Modest though its promise may be,
The Expendables doesn't live up to it. In fact in a lot
of ways, it's the most disappointing movie of the summer. The
premise suggests a throwback to the cut-and-dried action pictures of
the 1980s - pure action that didn't need much of a brain to be effective,
relying on bold stunts and direct, hard-headed anti-authoritarian heroes.
The casting suggests much the same - Stallone, Eric Roberts, Mickey
Rourke, plus much-touted cameos by Willis and Schwarzenegger, all bring
us back to a time when men were mostly made of muscles, voted Republican,
and hated Russians. The idea of a "reboot" cleverly applied
to a genre rather than a specific franchise seemed to hold a great deal
Instead, The Expendables is just a drag - a boring, one-note action picture that monotonously
goes through the motions, offering a parade of unconvincing pyrotechnics
and awful dialogue, all while barely paying lip service to the pictures
of yore that it intends to salute. And when I say "unconvincing
pyrotechnics," let me be very clear: In this film, a blow-'em-up
featuring explosions galore, the fire looks
fake. It all just made me want to watch Commando again.
Sylvester Stallone - also serving
as director and co-writer - stars as Barney Ross, a mercenary.
It ain't any more complicated than that. He leads a team of
characters played by Jason Statham, Jet Li, Dolph Lundgren, Terry Crews,
and Randy Couture. They are assigned - by the shady Mr. Church
(Bruce Willis) - to assassinate General Garza, the dictator of a small
fictional island nation. During a recon mission to the island
by Stallone and Statham, the dictator's daughter emerges as the team's
unlikely ally. When she is kidnapped by the evil rogue CIA agent
Monroe (Eric Roberts), who secretly controls the island through the
general, the team's mission becomes more complicated and challenging.
I was expecting nothing more than a
plot-free excursion into the land of Pure Action, but The Expendables
delivers a formless soup of explosions and pointless character moments
that cumulatively add up to a negative in the entertainment column.
The performances are wooden, there is little evidence of a screenplay,
and the visuals are clunky and graceless. Worst of all are the
action sequences, which are incoherent and impossible to track.
Stallone, whose directorial handling of the recent Rambo sequel was firm and swift, favors an impossibly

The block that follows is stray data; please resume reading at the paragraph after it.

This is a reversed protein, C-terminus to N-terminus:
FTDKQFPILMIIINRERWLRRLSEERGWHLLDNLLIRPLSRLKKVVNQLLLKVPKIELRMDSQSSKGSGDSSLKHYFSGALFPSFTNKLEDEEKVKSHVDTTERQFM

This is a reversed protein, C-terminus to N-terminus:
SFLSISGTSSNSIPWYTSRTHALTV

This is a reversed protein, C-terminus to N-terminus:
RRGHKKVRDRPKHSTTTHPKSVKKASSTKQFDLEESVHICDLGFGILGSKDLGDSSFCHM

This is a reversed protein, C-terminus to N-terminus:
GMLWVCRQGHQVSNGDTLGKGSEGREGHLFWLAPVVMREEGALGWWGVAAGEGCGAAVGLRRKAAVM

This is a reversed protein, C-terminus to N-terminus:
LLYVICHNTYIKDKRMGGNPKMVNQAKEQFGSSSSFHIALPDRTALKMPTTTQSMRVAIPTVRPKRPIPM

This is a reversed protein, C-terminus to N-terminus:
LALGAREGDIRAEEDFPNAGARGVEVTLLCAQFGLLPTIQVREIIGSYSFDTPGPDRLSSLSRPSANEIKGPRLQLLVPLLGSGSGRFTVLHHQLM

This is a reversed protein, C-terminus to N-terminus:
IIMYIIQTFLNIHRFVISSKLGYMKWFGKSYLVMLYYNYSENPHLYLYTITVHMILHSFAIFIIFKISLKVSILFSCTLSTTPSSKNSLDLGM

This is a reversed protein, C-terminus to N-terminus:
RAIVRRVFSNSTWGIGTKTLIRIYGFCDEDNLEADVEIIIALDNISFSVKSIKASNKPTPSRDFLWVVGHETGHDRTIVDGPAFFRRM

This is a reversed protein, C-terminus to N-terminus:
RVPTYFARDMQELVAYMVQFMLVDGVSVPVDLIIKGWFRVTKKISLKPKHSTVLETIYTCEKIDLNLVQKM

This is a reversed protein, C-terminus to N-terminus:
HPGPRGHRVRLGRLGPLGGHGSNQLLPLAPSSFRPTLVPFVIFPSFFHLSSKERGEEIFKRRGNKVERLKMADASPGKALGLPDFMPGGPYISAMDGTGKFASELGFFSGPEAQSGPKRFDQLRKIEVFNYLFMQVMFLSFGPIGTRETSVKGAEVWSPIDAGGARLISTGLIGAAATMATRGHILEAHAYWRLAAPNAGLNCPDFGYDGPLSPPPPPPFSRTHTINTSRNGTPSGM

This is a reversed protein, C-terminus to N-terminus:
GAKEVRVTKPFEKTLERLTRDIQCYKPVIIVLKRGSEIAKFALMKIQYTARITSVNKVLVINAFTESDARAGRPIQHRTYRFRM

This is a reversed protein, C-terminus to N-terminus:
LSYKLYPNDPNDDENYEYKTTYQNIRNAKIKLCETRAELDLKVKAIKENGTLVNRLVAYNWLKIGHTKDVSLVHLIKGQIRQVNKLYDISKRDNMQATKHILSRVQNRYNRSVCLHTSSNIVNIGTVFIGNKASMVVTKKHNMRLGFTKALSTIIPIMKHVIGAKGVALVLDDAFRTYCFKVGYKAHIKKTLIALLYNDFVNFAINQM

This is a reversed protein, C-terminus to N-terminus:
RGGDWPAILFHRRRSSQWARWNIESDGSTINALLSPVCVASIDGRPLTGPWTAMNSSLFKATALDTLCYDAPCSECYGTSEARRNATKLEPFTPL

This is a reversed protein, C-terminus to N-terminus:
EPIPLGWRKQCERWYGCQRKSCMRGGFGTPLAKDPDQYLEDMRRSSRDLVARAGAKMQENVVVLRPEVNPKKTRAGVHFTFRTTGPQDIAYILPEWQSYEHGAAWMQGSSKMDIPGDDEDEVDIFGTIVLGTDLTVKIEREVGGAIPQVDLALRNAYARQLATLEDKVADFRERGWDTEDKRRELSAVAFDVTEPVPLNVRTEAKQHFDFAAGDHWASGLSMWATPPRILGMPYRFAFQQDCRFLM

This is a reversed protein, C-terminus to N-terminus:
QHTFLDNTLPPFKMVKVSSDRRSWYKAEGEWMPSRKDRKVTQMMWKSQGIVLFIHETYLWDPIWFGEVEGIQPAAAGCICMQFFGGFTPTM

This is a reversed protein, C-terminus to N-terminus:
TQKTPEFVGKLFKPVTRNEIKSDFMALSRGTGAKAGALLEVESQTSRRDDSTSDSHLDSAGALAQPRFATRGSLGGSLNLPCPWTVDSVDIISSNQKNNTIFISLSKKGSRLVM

fast Michael Bay-like approach to these scenes, which, in case anyone
doesn't already know, simply doesn't work. In order for action
to be effectively conveyed onscreen, one must first be able to
see it. Hackneyed, nonsensical editorial "styling"
such as this destroys the work of the technicians, actors, and stuntmen
who plan and participate in such sequences. Their work is rendered
invisible when someone in the editing room makes a decision based on
the belief that teenagers enjoy the visual fuck-you of a seizure-inducing
twenty-four cuts per second. Good action - the kind of action
that is supposed to have inspired The Expendables - is memorable
for what it shows, whether it's guys flying through the air in slow
motion, or buildings being destroyed by spaceships, or cars barreling
at top speed along the Embarcadero. Whatever the thrill, it's
notable first because you can see what is happening in
the context of the action's location, sets, and characters.
Chopping up action beyond all recognition results in the opposite of
tension, and in so doing lays waste any and all storytelling that may
have preceded it.
The performances are hardly worth discussing,
although Jet Li can be credited for eliciting the film's only real
chuckle and Mickey Rourke has a surprisingly effective scene in which
his character - an old associate of Stallone's - talks about being
a mercenary and having a soul that's basically dead weight.
It's nice, brief work. Overall, however, character interactions
are generally meaningless, even in the context of the titular team of
compatriots. Their banter is limited in both scope and believability.
Far from generating a feeling of personal and professional camaraderie,
these guys may as well have just met each other for the sake of making
a lackluster Z-grade action picture with terrible special effects.
is an action movie that is, for all intents and purposes, still in the
discussion stage - it's a concept without a script or a reason to
be made. A film at this stage should only be talked about; the
fact that it was actually shot and edited in this premature form is
a testament to the hunger for clever ideas in Hollywood. And that's
understandable to a point because, as a one-pager on paper, The Expendables
is terrific. On film, it's terrible.
Casey Burchby lives in Northern California: Twitter, Tumblr.